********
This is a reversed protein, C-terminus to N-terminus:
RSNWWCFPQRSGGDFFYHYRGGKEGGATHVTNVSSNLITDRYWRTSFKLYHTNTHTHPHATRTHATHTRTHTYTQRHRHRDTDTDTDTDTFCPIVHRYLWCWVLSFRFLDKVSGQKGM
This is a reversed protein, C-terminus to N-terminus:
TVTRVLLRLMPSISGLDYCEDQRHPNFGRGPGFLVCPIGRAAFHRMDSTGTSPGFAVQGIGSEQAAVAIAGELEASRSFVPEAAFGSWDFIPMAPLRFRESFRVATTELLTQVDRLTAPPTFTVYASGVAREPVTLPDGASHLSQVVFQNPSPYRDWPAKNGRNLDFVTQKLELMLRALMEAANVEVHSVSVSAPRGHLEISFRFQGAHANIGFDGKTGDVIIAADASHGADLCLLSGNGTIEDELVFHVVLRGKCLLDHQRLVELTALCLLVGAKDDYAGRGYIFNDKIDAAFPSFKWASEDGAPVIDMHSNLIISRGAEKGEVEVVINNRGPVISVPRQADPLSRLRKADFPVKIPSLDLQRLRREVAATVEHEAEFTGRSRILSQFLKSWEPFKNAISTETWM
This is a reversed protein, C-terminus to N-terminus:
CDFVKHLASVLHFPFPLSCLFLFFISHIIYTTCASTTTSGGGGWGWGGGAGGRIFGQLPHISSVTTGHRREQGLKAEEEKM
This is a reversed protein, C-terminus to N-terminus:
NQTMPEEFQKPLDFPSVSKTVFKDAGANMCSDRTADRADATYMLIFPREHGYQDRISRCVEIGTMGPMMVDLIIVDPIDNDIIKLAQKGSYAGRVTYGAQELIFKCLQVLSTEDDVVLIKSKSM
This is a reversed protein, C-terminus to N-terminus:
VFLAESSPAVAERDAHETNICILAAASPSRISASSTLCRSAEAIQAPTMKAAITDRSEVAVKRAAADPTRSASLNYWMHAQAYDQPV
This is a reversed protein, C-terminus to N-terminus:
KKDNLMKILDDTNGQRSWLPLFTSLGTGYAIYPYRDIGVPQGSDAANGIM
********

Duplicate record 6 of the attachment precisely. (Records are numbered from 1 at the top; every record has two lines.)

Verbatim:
This is a reversed protein, C-terminus to N-terminus:
KKDNLMKILDDTNGQRSWLPLFTSLGTGYAIYPYRDIGVPQGSDAANGIM